With the publication of South Devon Place Names this week I now have 21 books on the shelves of 'all good bookstores' as the saying goes. The county of Devon is my favourite part of this country and a place I always wanted to write about. However it is such a large county with a multitude of places that it was impossible to do justice to the place in one book, hence it was split. The decision of where to draw the dividing line was not an easy one for the shape of and population densities of the county are concentrated in the south. Thus the line was drawn at something of an angle and based loosely on the administrative districts known as hundreds.
When selecting a sample I decided to look at one of the principal population centres and one of the most famous places in the county which will prove of interest on both sides of the Atlantic.
Plymouth Sound is the natural harbour which would have provided a safe location for the Pilgrim Fathers. The term 'Sound' comes from the Old English term sund which literally means 'swimming', not that it describes someone or something swimming but should be understood as meaning 'a passage by water'. This is clearly following the name of the city and gives us quite a trail to follow in order to define this name.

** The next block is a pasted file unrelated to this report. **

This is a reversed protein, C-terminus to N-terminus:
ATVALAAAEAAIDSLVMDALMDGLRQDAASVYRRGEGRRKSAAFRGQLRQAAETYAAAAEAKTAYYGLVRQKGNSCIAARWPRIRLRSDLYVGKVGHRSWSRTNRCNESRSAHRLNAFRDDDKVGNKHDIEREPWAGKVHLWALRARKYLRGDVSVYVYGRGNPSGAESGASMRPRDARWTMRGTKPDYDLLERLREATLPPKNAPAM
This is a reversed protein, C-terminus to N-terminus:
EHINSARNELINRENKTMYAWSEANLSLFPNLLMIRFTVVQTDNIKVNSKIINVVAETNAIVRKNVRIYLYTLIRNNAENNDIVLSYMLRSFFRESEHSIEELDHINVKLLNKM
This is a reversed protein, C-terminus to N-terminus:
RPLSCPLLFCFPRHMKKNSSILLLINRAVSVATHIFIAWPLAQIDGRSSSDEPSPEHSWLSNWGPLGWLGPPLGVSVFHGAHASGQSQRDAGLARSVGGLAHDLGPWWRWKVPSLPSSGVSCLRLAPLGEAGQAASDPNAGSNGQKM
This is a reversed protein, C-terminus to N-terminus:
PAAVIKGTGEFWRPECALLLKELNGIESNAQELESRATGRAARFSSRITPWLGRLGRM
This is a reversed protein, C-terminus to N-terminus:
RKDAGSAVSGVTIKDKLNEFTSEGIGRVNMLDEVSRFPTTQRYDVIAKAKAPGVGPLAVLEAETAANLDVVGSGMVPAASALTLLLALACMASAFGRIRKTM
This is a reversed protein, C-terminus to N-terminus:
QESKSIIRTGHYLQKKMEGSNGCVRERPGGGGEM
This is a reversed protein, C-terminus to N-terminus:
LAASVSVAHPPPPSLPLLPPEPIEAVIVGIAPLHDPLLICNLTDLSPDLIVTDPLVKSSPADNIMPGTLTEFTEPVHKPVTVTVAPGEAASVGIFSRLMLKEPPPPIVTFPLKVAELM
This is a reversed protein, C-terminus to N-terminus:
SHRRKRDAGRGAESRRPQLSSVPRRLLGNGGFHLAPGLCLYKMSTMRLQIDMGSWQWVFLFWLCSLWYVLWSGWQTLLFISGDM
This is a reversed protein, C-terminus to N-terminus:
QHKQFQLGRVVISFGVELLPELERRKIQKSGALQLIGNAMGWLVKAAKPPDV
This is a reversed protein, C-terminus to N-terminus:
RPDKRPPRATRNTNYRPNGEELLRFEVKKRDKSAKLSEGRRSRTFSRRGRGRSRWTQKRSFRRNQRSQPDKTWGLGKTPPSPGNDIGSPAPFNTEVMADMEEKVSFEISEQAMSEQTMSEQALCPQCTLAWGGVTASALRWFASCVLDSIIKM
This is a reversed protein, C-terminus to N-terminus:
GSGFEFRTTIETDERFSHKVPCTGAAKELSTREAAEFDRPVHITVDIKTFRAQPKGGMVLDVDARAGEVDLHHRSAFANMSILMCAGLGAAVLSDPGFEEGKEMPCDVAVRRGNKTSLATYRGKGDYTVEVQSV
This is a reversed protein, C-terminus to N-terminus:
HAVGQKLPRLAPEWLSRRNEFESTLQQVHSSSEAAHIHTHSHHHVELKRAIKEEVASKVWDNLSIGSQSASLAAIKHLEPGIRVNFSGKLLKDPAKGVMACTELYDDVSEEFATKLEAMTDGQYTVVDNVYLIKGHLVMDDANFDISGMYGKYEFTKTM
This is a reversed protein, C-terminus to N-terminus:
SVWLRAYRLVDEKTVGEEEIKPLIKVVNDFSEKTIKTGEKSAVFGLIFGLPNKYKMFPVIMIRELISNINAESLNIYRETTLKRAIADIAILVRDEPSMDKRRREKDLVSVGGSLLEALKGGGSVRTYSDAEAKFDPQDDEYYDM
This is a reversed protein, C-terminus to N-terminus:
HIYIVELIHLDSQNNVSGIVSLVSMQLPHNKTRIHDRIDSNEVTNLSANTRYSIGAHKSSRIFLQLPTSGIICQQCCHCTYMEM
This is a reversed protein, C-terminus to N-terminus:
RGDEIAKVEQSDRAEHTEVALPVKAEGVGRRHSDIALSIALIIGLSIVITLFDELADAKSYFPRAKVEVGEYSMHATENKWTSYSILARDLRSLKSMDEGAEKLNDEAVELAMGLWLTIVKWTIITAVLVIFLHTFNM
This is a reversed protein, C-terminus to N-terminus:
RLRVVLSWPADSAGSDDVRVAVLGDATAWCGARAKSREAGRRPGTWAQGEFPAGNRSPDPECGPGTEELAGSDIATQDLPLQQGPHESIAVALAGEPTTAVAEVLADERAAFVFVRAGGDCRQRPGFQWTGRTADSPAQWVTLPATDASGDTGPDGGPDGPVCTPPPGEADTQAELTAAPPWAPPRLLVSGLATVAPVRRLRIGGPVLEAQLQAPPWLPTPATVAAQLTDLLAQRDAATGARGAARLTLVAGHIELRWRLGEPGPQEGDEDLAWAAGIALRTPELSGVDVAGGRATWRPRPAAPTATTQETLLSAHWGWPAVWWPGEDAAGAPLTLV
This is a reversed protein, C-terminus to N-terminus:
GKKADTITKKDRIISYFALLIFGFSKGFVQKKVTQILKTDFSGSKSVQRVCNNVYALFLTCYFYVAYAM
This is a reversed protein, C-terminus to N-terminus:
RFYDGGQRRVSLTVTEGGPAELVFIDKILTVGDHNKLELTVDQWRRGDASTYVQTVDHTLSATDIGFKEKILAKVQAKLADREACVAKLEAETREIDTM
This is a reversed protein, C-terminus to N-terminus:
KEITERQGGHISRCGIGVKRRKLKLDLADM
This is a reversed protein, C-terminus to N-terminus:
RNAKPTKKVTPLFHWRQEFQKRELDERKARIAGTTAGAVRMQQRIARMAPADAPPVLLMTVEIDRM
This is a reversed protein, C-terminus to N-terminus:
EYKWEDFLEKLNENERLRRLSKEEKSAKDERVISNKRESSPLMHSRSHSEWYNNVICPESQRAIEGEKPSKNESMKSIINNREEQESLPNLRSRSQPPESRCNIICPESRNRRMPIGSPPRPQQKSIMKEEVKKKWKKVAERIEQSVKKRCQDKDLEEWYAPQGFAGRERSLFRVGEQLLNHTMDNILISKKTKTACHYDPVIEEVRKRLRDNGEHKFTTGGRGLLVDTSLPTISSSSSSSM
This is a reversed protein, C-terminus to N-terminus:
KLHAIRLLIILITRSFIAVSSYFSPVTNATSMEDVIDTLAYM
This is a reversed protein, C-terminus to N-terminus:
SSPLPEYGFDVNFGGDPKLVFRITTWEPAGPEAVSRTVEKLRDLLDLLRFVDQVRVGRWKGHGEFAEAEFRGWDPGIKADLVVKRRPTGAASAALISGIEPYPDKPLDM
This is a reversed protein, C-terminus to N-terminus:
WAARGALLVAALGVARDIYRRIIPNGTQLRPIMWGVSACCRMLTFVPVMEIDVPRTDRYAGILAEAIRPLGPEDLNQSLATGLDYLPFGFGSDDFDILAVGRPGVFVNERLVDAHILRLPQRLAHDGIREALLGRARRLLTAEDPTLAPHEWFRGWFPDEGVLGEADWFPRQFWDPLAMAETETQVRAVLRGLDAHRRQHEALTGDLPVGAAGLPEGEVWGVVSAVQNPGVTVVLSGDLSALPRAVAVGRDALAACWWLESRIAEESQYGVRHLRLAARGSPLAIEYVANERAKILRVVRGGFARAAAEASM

Plymouth stands 'at the mouth of the River Plym', as the name implies, so we need to find the meaning of the river name. However this is not the original river name but has been derived from one of two places on its banks - Plympton or Plymstock - this is a process known as 'back formation'. From here we go to Plymstock, which tells us it was 'the outlying farmstead associated with Plympton', which in turn describes 'the farmstead where plum trees grow'.
I can only hope those who read a copy derive as much pleasure from it as I did in researching, photographing and writing it. Should anyone require a copy I would be delighted to supply same (signed if desired) at significantly less than the retail price.